ARLINGTON -- Adrian Beltre, speaking at his press conference on Friday, revealed a hidden reason why he decided to retire: shortstop Elvis Andrus.
"I didn't want to say it publicly, but another main reason that I retired was when he decided not to take the opt-out," Beltre said. "When I knew he was coming back, I was like, 'Oh yeah, this is it. I can't take another minute.'"
There are a number of reasons why Beltre would want to get away from Andrus. He was Beltre's chief tormentor, whether it was rubbing the third baseman's head after home runs, mimicking him in the field on pop flies or just keeping up a constant stream of chatter.
There is no doubt Beltre can't wait to get away from Beltre.
They were teammates for eight years on the Rangers -- mentor and protégé -- and the relationship between Beltre and Andrus took on special significance almost from the beginning. It will be difficult to imagine one without the other.
• Andrus pens heartfelt farewell to Beltre
"On a serious note, it's been a special relationship that I had with Elvis over the last eight years," Beltre said. 'He can be annoying sometimes, like I said before, many times, but he loves the game; he knows that I love the game. We're similar in a lot of stuff, but sometimes he just brings the best out in me."
Beltre has never been afraid to show how much he loves the game of baseball and how much fun he has on the field. Having Andrus next to him made it much easier to show that emotion.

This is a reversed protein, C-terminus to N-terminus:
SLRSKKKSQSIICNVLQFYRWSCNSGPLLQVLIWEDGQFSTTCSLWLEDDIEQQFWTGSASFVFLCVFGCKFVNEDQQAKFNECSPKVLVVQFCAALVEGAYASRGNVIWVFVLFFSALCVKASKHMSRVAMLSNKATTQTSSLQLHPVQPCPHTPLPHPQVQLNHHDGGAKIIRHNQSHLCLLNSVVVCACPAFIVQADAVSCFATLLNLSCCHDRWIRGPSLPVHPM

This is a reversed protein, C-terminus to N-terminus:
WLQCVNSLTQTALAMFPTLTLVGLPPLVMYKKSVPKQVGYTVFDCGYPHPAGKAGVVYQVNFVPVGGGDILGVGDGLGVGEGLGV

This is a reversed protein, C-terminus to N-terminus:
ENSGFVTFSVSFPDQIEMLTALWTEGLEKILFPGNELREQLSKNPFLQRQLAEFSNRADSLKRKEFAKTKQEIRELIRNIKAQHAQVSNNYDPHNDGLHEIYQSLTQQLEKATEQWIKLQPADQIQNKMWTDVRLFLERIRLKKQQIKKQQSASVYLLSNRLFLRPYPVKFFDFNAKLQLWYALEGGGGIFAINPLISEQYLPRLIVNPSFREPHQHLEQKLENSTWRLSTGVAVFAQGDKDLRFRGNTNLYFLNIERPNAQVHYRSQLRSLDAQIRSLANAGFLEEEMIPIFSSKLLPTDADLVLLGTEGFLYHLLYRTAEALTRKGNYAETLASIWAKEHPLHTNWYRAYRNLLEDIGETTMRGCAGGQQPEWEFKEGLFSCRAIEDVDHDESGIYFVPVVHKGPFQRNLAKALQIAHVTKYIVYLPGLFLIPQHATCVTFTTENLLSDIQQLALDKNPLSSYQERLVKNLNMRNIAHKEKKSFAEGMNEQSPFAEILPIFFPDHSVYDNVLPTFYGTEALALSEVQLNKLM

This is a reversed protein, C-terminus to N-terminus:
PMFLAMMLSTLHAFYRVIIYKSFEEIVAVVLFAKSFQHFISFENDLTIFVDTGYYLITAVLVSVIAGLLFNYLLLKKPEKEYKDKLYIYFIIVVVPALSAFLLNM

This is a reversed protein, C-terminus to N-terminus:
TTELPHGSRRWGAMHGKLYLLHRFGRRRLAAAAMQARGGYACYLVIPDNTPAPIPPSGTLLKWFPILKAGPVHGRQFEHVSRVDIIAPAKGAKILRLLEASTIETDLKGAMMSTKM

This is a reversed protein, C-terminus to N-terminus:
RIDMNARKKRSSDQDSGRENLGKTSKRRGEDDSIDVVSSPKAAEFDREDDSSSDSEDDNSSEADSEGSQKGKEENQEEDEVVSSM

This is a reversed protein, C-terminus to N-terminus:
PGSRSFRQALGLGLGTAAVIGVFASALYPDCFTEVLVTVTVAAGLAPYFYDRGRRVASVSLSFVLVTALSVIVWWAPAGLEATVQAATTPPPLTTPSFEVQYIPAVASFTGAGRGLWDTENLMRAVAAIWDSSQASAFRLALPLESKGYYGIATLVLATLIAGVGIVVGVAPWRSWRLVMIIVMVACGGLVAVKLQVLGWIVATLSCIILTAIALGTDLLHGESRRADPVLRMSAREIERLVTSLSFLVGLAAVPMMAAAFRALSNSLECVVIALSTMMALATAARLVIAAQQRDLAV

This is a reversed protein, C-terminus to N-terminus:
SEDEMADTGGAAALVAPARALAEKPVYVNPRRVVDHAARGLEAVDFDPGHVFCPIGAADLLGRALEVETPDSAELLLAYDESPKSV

"I like to enjoy the game; I like to enjoy what I do, love what I do," Beltre said. "But sometimes he makes it a little easier to do that. Over the last eight years, he has made my game better and easier.
"I like to have fun playing the game, but there were some times that I had a lot of stuff in my mind … 'Why am I not doing what I'm supposed to do to help this ballclub?' -- and Elvis would do some stupid stuff, funny stuff, and kind of help me to forget a little bit. And that kind of helped me to just relax and just play the game because I can't control everything."
Beltre admitted it was strange not having Andrus next to him early last season. Andrus was sidelined from April 11 to June 18 with a fractured right elbow, the first time in 10 years that he spent time on the disabled list.
"It's funny, because normally I'm the one getting hurt, and for the first time in eight years, I saw him get hurt last year," Beltre said. "And I looked to my left, and I was like, 'Where's Elvis?' I had never played third without him [in Texas]. It was weird. "But it was a special relationship, and I'm going to miss him. I'm going to miss half of it, because he was really annoying. But I saw him grow as a man and grow as a baseball player and now becoming more as a leader. He'll be fine without me."
Andrus was the first teammate that Beltre called when he decided to retire.
"He means the world to me," Andrus said. "When I first played with Michael [Young], I remember thinking it was going to be hard to find a teammate that meant so much to me. I can now. I was with Adrian for eight years and he taught me so much. He believed in me before I did. He always found a way to be in my corner and show me what to do.
"It's a sad day. It hasn't hit me yet. I think going into Spring Training and the regular season, that's when it will hit me hard."